Thursday, 16 October 2008

A waste of public money

Neighbourhood Partnerships (NPs)were set up 18 months ago to
  • deliver local community services
  • enable public engagement with local decisions
  • provide a means to deliver services the Council are legally obliged to provide (eg under recent community planning legislation)

These appear very laudable. After observing and participating fully in the system for the last 18 months, today I called for them to be scrapped on the grounds that they are inefficient and wasteful of public money and, particularly in terms of public engagement, are failing.

First public money. An extensive training programme for community members was neither effective nor focused on what participants needed. Council officers and members of the NPs put considerable effort into these training sessions but many were of dubious value. For example, I attended a totally wasteful afternoon on Government Standards for Community Engagement which produced an expensive glossy brochure and pretty well nothing in the Standards which was helpful for participating in NPs.

More concerning is that many NPs meet with a raft of Council Officers - typically 10-12 - in attendance and only a few members of the public. It is not unusual for the paid public employees to outnumber the members of the public. Council employees would be better employed on more productive work.

Then community participation. As we have seen participation is limited to a relatively few people. In my NP these are local people who care about the community. But there is a huge degree of frustration that they have not really achieved very much. This is because they have dealt with few real decisions and the system has been painfully slow to get up and running - or devolve real powers to NPs. Many - if not most of these people are already involved in Community Councils. The frustration is very clear for all to see.

Accountability. The presence of NPs adds another layer of bureaucracy to the delivery of local services. Council officers, already with a responsibility to their line managers and elected councillors, now also have to work to satisfy NPs. This divided allegiance is no way to deliver services efficiently. Then there is a democratic deficit. Often NP members are elected by no one and represent a particular interest. Because they are often retired people they are often not representative of the community in discussions and decisions.

All of these things make for the inefficiency which uses up scarce council resources. The current climate indicates trouble ahead for the economy and for public finances. I am in no doubt that a key priority of the voters who elected me was efficiency and effectiveness in public services. Neighbourhood Partnerships fail these tests and should be scrapped. There are alternative and better ways of achieving good local services.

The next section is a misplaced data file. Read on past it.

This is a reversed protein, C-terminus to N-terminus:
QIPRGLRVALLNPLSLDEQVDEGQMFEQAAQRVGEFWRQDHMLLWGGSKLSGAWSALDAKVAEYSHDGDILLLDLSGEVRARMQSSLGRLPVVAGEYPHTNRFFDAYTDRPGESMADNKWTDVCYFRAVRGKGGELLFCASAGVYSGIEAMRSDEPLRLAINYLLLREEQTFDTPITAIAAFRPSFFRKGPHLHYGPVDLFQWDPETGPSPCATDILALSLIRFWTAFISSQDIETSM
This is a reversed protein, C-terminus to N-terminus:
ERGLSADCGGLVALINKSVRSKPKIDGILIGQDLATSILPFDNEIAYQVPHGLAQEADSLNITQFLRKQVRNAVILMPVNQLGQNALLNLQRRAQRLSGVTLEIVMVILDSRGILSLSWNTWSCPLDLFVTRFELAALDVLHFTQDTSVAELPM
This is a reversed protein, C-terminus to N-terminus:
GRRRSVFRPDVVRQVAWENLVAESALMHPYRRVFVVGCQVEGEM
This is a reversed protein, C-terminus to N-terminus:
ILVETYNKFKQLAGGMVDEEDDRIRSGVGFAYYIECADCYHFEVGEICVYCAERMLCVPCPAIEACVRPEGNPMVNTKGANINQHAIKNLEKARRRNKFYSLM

2 comments:

Colin Christison said...

Some comments -

I thought that the Council were required by the community planning legislation to set up NPs (or equivalent) whether they wanted to to or not, or whether the NPs were affordable or not. Similar schemes were supposedly required throughout Scotland, although this was before the change of government at Holyrood.

The previous set-up (Local Development Committees) were very well-attended by members of the public, as well as Councillors, officials, and staff. Questions and problems raised at these meetings seemed to be considered either at the time, or later, and were dealt with accordingly. The transition between LDCs and NPs has not been seamless, and people have perhaps not been made aware of the NPs' existence. Perhaps the multi-member wards cause confusion?
It is important that the City Council relates to its citizens and voters through an efficient mechanism which is transparent and accountable, and not bogged down by long-winded irrelevant presentations which curtail time for asking questions and discussion. Do the NPs require more time to settle in? Their role is wider than that of the LDCs.

CR said...

Thanks for your comment. I believe there are other ways to provide community planning - for example, making use of Community councils. There is also the Edinburgh Partnership - though I have concerns about its accountability and balance. And there are other ways to consult and develop such plans required by legislation. Perhaps the legislation needs changed as well. We are in a process heavy environment. I fear community engagement and efficiency are working in opposite directions. Engagement does not equal transparency.

As to LDCs. Why did the previous administration consider the need to change them if they worked successfully. I appreciate they did have achievements - but they hardly competed with prime time TV in the common mind.

I agree that things might improve as they bed in. Indeed, almost certainly they will. But will that improvement be enough. I think we need to set our sights higher. I am frustrated by the lack of decisiveness of Council decision taking on many fronts. I just don't think we can afford to allow a poorly functioning body to bump along amidst mediocrity.

(BTW I do not absolve councillors, including myself, from the blame for the failure of NPs. For example, I should have been less willing to be consensual on some issues which have contributed to the current anomie!)

I hope that clarifies.

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